YOUNG ADULT FICTION

12. Eleanor & Park by Rainbow Rowell

Eleanor and Park, two high school misfits, fall in love one song lyric and comic panel at a time in this relatable and honest book. It’s set in 1986, so parents and teenagers alike will recognize the pop-culture references — but will most likely need a Kleenex bookmark too. The perfect book for young, music-loving romantics.

Suggested age: 14 and up

13. Far Far Away by Tom McNeal

Haunted by the ghost of Jacob Grimm, Jeremy and his daring friend, Ginger, investigate the strange disappearances of local children in their town, Never Better. Rich with allusions to classic tales with a modern horror twist, Far Far Away is the perfect read for the young teen who spent their childhood reading The Brothers Grimm.

Suggested age: 12 and up

14. Scowler by Daniel Kraus

Assisted by his imaginary friends, Mr. Furrington, Jesus, and Scowler, Ry Burke saved his mother and younger sister from his abusive father years ago. When his monstrous father escapes from prison and heads for the family farm seeking revenge, Ry must call on his childhood protectors to help him once again. Horrifying and dark, Scowler is reminiscent of Stephen King at his best — making it the perfect fit for a teenager looking for a well-written story that is ultimately hopeful in spite of the murder and mayhem.

Suggest age: 16 and up

15. Winger by Andrew Smith

After a stupid stunt last school year, 14-year-old Ryan Dean West is assigned to Opportunity Hall, the dorm for troublemakers at the exclusive Pine West boarding school. Brutally honest, funny, and heart-wrenching in turn, teens will connect with Ryan Dean and his classmates as they struggle with self-identity and moving into young adulthood. Winger is for the young scrapper with a heart of gold.

Suggested age: 14 and up

NONFICTION

16. The Animal Book: A Collection of the Fastest, Fiercest, Toughest, Cleverest, Shyest — and Most Surprising — Animals on Earth by Steve Jenkins

A tour de force for Jenkins and a must-own for animal lovers. Beautifully illustrated with Jenkins’ signature cut paper art, The Animal Book includes an encyclopedia of animal facts — grouped into categories like “Defenses” and “Animal Extremes.” It includes pages of additional animal facts, a glossary, and a fascinating timeline of Jenkins’ writing process; little botanists and artists alike will fall in love.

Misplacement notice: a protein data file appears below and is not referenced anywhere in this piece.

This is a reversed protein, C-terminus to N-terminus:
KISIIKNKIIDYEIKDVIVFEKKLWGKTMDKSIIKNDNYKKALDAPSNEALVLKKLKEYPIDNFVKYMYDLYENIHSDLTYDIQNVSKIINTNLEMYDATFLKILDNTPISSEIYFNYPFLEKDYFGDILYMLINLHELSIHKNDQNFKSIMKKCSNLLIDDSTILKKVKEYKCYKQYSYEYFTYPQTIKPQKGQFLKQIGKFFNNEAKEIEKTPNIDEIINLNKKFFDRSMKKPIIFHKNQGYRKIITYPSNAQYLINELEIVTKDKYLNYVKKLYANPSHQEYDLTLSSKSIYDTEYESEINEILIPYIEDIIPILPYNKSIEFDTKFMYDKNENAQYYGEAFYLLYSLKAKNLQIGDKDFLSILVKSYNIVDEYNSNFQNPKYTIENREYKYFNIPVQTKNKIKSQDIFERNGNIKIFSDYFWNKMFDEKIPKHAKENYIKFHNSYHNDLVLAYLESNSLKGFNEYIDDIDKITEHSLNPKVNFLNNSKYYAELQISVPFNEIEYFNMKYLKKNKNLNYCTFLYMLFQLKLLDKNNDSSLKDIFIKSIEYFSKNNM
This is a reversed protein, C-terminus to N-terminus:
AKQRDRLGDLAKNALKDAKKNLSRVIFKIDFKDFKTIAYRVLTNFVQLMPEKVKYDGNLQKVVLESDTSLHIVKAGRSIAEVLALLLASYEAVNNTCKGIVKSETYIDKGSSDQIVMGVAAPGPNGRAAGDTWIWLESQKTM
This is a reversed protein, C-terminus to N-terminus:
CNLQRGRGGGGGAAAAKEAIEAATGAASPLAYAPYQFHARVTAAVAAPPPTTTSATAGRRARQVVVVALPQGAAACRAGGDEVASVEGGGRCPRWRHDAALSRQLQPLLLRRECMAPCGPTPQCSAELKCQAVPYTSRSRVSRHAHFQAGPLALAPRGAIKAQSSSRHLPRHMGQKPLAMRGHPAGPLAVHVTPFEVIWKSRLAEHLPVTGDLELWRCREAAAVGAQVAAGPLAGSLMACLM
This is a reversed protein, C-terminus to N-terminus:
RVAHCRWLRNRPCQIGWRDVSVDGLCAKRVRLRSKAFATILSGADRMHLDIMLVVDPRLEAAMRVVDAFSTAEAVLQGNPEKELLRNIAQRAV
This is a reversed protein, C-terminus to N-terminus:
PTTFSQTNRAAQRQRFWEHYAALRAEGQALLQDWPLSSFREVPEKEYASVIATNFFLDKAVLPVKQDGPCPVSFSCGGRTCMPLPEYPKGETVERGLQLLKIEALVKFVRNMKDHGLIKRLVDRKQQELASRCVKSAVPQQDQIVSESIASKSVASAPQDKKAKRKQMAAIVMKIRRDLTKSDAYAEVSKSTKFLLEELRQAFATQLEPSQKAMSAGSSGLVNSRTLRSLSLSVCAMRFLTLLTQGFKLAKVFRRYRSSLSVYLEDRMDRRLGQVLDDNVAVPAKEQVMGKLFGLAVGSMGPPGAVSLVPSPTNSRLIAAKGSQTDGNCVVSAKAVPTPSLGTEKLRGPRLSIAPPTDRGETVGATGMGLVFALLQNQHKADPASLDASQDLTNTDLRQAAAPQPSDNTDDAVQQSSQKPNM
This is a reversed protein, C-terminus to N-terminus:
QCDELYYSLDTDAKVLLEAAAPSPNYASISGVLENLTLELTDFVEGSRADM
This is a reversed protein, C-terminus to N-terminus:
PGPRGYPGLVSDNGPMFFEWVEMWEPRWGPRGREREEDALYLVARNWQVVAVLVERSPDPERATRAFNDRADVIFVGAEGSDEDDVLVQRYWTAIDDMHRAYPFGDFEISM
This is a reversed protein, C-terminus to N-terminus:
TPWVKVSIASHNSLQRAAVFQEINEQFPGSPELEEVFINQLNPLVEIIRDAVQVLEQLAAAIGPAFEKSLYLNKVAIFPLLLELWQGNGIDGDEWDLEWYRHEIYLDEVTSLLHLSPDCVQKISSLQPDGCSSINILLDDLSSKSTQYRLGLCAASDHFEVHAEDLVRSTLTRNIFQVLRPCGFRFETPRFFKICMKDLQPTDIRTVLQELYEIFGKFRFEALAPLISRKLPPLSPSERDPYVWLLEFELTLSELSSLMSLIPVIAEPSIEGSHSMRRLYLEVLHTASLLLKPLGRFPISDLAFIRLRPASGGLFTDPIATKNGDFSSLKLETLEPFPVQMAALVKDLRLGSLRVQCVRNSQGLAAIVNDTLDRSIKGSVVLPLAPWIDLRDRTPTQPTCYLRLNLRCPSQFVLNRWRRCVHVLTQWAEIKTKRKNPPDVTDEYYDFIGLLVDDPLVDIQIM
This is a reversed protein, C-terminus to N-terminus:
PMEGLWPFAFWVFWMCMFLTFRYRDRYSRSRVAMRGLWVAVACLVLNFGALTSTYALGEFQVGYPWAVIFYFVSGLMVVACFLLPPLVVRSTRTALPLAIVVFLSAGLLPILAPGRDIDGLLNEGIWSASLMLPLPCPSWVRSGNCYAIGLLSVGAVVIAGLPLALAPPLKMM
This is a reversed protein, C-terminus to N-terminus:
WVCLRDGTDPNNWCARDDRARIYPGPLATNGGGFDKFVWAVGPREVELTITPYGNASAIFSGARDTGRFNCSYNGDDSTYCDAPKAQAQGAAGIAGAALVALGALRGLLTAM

Suggested age: 6–9

17. Courage Has No Color, The True Story of the Triple Nickles: America’s First Black Paratroopers by Tanya Lee Stone

Tanya Lee Stone recounts the little-known story of the 555th Parachute Infantry Battalion, an all-black paratrooper unit that fought during World War II while enduring racism and segregation. Well-researched and engaging, this book will be a fascinating read for history buffs of all ages.

Suggested age: 10 and up

GRAPHIC NOVELS

18. Squish 5: Game On! by Jennifer L. and Matt Holm

Everyone’s favorite amoeba is back, and this time he’s caught video game fever. Will video games take over his life? You’ll have to read Game On! to find out. If you’re looking for the best book to buy the Call of Duty–obsessed reader in your life, Squish 5: Game On! is the book you’re looking for.

Suggested age: 7–10

19. Star Wars: Jedi Academy by Jeffrey Brown

Have you ever wondered how Star Wars characters spent their middle school years? Jeffrey Brown has answered that question for you in Star Wars: Jedi Academy. The humor and awkwardness that you’ll find in the pages perfectly captures middle school life for any young Jedi.

Suggested age: 8–12

20. Nathan Hale’s Hazardous Tales: Donner Dinner Party by Nathan Hale

We’ve all heard the story of the Donner party and their insane (and doomed) trip across the country in the 1840s. Nathan Hale manages to tell the tale in a way that will captivate, educate, and gross out middle-grade readers. A splendid choice for picky eaters everywhere.

Suggested age: 8–12

Donalyn Miller is a teacher in Fort Worth, Texas. She is the author of The Book Whisperer (Jossey-Bass, 2009) and Reading in the Wild (Jossey-Bass, 2013). Donalyn co-hosts the monthly Twitter chat #titletalk (with Nerdy co-founder Colby Sharp) and facilitates the Twitter reading initiative #bookaday. You can find her on Twitter and her website, or under a pile of books somewhere —happily reading.

Colby Sharp is a third-grade teacher in Parma, Mich. He blogs at Sharpread and helps out at Nerdy Book Club.